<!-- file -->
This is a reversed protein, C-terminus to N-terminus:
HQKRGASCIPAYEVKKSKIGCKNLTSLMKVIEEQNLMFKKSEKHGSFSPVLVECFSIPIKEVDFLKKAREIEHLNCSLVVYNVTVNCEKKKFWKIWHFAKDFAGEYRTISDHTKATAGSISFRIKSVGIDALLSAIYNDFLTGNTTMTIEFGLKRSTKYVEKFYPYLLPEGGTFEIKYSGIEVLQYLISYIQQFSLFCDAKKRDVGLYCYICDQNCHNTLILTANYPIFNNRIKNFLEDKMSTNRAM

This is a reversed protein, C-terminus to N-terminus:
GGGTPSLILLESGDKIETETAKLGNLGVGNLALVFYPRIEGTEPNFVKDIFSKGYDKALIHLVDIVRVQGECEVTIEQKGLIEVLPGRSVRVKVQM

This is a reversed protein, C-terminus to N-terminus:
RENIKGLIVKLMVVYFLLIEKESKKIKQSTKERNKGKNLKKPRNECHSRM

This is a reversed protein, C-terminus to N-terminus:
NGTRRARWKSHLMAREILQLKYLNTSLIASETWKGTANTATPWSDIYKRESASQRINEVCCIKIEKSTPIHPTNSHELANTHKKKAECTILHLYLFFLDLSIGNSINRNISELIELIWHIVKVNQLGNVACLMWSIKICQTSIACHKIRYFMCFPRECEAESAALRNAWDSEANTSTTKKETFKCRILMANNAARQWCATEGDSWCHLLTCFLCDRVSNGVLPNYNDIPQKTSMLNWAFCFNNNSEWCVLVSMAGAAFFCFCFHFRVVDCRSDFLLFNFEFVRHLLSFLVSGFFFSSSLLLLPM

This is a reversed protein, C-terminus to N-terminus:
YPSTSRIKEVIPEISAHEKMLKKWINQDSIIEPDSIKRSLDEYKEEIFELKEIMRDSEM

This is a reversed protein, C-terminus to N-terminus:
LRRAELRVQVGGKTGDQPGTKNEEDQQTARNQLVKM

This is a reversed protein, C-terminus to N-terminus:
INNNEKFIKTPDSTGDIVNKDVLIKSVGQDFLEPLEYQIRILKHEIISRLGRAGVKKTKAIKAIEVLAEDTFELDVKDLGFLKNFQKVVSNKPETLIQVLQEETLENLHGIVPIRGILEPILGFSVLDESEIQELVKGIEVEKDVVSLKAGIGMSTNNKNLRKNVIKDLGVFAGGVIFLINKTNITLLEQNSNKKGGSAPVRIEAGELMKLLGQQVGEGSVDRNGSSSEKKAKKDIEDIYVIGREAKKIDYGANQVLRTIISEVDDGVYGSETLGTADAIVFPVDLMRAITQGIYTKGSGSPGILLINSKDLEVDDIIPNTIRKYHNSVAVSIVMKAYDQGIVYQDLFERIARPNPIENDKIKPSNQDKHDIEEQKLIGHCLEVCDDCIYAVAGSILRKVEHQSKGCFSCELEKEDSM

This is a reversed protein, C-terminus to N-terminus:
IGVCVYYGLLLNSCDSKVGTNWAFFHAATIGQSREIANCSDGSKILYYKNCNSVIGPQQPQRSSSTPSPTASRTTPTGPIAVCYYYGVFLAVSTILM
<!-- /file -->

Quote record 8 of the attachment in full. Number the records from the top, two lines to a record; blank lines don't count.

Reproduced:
This is a reversed protein, C-terminus to N-terminus:
IGVCVYYGLLLNSCDSKVGTNWAFFHAATIGQSREIANCSDGSKILYYKNCNSVIGPQQPQRSSSTPSPTASRTTPTGPIAVCYYYGVFLAVSTILM